Brock House: From music hall to oasis of calm

Brock House has enjoyed a colourful history. It’s been a music hall, cinema, car dealership and now, finally, it’s our latest Work Space in the West End

At TOG, the character of a building is a key consideration as to whether it’s a good fit to become a Work Space – and relatively few buildings pass muster. With Brock House, though, TOG’s newest West End Work Space on Great Portland Street, the building’s backstory is colourful to say the least.

“Originally it was the site of a church, then Brock House was built as the Philarmonic Hall in the 1910s and played host to lots of jazz orchestras, and Shackleton actually displayed the silent films from his Antarctic Expedition there in 1919 and 1920,” explains Parvathy Vipulendran, an architect from long-time TOG collaborator, SODA, who worked with TOG’s design team to transform Brock House. “Then, in the 1930s it was reopened as a cinema with a car showroom on the ground floor and latterly the building was the radio headquarters of the BBC.”

These various different chapters in the building’s past were a lot to digest at first, but bringing Brock House to life in a way that felt both contemporary and respectful of this heritage was a compelling challenge for TOG. Fidel Sáenz de Ormijana, TOG’s senior architect, explains: “My first impressions of the space were very positive. It’s a handsome building, and it feels very compact and sturdy in its own way. For projects like ours, you don’t have many standalone island buildings like Brock where you’ve got every single elevation to work with, either.”

The centrepiece of Brock House is the ground floor, which is filled with natural light care of its huge showroom style windows on all sides (said windows were first installed – you guessed it – during the space’s tenure as a car dealership) with a spacious lounge area filled with design features that hint at the building’s roots. Ensuring that members had a truly comfortable space to either focus or take a few moments to reset was key to Brock’s design scheme, and the lounge sits across the ground and lower ground floors.

Deep blue accents run through the space too, as does the use of chrome, both of which allude to the Brock House of the 1930s, and lend the dual-floor lounge a sophisticated feel. “It was about striking a balance between what you’d think of as typical art deco design from the building’s cinema period and putting our own spin on it,” says TOG’s senior interior stylist, Emma Archer. “Whereas you’d expect to see lots of velvet and brass, we’ve used chrome instead to reference the automotive chapter. We’ve also installed a beautiful sculpture finished in car paint by Ian Tricker, and pieces like the Sofa With Arms by Shiro Kuramata also feel a bit ‘30s, although that piece was designed in 1982. It’s quite a timeless space in its own way.”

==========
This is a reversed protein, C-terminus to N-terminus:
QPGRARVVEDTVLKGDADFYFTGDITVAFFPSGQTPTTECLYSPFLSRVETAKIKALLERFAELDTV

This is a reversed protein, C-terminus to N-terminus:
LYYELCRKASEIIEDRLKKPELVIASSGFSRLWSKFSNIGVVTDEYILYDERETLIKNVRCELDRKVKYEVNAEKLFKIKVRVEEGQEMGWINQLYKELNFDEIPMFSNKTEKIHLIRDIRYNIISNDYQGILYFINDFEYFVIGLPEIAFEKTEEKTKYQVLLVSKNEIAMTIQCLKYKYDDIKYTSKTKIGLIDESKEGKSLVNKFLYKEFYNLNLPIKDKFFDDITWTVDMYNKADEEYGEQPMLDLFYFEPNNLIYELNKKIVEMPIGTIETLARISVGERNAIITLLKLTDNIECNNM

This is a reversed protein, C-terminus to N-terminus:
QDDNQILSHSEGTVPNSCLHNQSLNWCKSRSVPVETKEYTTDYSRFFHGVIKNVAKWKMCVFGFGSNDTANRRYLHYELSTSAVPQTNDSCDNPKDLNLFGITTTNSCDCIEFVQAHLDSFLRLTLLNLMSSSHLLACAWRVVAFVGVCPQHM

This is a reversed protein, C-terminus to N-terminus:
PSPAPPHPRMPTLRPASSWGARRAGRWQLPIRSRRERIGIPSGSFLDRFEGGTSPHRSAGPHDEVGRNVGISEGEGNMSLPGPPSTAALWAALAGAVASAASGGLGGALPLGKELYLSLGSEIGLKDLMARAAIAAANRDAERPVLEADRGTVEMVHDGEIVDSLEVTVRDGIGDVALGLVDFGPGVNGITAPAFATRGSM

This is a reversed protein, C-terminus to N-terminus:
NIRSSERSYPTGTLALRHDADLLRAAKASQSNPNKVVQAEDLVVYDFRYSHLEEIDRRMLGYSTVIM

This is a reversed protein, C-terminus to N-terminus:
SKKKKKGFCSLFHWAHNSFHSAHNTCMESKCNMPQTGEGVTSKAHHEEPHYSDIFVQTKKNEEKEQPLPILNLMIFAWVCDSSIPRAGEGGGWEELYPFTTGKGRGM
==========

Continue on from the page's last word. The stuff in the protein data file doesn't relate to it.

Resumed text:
“These references to the past are very subtle,” Sáenz de Ormijana continues. “We’ve interpreted the building’s history mostly in the use of different materials and finishes – rather than through bold colour and pattern. It’s deliberately not very literal. There are sweeping curves in the space’s lighting and hard surfaces, and lots of features that could invoke the lines of a car. There’s also a lot of drama with the lighting in the space, which is very cinematic. It has a slight Stanley Kubrick feel to me.”

All of which feeds into Brock House’s other calling card. As an island building, set back from Great Portland Street and just a few minutes walk from the throng of Oxford Circus and Regent Street, Brock House is an unusually peaceful destination in the heart of the West End. Capitalising on this to create a sense of calm in the space was high on the design team’s list of priorities. “The simplicity of the colour palette helps Brock House to feel really quite serine,” says Vipulendran. “Plus, there’s lots of planting in there, great natural light care of the windows on each floor, and the whole space just feels really zen. High ceilings help too.”

“Despite having such a colourful past, nothing in the design of Brock House is shouty – I think we’ve managed to reference the past in an understated way,” adds Sáenz de Ormijana. “It’s a great space to escape to, sit and focus, or to gather your thoughts during the working day. It really is an oasis of calm.”

To learn more about Brock House or book a viewing, contact TOG here.